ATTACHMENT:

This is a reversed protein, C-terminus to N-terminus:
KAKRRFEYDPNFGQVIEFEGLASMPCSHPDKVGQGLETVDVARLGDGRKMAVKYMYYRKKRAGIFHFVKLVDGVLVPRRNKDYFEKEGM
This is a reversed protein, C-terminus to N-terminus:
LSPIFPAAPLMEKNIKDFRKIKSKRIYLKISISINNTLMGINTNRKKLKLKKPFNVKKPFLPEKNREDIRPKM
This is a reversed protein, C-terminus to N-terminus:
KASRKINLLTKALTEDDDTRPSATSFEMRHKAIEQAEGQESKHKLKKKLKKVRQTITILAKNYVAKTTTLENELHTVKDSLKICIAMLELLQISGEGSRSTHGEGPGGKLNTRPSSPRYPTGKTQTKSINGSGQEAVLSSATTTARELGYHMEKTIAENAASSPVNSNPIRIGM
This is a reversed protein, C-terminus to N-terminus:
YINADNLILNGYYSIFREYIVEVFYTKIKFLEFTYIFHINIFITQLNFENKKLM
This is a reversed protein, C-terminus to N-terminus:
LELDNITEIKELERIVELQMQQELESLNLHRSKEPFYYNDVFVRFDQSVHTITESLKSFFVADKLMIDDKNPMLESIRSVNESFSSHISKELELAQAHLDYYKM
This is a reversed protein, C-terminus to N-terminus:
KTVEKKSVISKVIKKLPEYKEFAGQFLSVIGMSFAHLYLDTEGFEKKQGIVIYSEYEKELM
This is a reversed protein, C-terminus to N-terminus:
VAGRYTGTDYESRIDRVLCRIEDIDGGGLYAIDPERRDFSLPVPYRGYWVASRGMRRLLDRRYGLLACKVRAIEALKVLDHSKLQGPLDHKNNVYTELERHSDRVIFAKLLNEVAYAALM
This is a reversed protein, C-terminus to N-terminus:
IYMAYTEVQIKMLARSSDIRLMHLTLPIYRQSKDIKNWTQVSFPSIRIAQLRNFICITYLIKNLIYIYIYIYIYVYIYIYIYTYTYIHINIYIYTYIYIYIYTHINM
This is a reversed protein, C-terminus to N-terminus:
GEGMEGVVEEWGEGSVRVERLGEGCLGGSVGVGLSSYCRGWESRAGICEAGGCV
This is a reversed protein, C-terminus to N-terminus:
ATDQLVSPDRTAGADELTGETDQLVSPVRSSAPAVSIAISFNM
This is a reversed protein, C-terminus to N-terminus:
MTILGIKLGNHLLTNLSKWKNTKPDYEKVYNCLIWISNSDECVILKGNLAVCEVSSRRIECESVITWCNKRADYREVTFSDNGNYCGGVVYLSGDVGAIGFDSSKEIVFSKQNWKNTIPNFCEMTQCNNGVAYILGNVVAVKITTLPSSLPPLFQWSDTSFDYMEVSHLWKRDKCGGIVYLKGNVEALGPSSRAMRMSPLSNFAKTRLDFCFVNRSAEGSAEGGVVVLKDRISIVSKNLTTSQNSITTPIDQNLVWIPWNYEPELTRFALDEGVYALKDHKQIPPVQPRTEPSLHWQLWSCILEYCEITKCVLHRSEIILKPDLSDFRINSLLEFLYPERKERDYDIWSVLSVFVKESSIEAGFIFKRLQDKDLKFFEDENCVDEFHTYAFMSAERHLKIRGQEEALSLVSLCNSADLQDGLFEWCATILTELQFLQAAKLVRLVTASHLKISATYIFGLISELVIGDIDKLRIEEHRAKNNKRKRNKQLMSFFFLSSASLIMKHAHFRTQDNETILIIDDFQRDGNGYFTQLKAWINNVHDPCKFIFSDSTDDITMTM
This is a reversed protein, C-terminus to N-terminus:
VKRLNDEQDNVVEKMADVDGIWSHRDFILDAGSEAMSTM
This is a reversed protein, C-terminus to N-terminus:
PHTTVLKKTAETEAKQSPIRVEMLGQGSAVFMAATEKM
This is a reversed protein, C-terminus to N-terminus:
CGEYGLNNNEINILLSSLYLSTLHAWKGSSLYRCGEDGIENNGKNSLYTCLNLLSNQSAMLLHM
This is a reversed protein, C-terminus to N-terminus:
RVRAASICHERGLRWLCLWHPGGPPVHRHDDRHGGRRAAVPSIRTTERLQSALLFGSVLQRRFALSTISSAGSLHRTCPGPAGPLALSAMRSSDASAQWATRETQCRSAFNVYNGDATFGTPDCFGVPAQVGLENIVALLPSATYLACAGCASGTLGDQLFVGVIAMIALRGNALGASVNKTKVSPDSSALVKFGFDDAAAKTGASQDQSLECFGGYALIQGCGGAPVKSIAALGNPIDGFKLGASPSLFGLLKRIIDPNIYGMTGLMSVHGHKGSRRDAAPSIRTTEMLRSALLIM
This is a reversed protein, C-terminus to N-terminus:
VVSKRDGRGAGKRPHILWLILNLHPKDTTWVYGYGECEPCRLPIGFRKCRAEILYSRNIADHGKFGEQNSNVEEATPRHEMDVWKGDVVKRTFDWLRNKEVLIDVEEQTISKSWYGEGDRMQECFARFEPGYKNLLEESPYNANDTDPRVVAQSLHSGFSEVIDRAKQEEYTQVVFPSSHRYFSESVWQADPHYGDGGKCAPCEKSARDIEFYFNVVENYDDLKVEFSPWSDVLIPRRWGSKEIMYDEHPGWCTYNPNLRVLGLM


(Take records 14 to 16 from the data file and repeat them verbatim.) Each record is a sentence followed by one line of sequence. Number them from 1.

This is a reversed protein, C-terminus to N-terminus:
CGEYGLNNNEINILLSSLYLSTLHAWKGSSLYRCGEDGIENNGKNSLYTCLNLLSNQSAMLLHM
This is a reversed protein, C-terminus to N-terminus:
RVRAASICHERGLRWLCLWHPGGPPVHRHDDRHGGRRAAVPSIRTTERLQSALLFGSVLQRRFALSTISSAGSLHRTCPGPAGPLALSAMRSSDASAQWATRETQCRSAFNVYNGDATFGTPDCFGVPAQVGLENIVALLPSATYLACAGCASGTLGDQLFVGVIAMIALRGNALGASVNKTKVSPDSSALVKFGFDDAAAKTGASQDQSLECFGGYALIQGCGGAPVKSIAALGNPIDGFKLGASPSLFGLLKRIIDPNIYGMTGLMSVHGHKGSRRDAAPSIRTTEMLRSALLIM
This is a reversed protein, C-terminus to N-terminus:
VVSKRDGRGAGKRPHILWLILNLHPKDTTWVYGYGECEPCRLPIGFRKCRAEILYSRNIADHGKFGEQNSNVEEATPRHEMDVWKGDVVKRTFDWLRNKEVLIDVEEQTISKSWYGEGDRMQECFARFEPGYKNLLEESPYNANDTDPRVVAQSLHSGFSEVIDRAKQEEYTQVVFPSSHRYFSESVWQADPHYGDGGKCAPCEKSARDIEFYFNVVENYDDLKVEFSPWSDVLIPRRWGSKEIMYDEHPGWCTYNPNLRVLGLM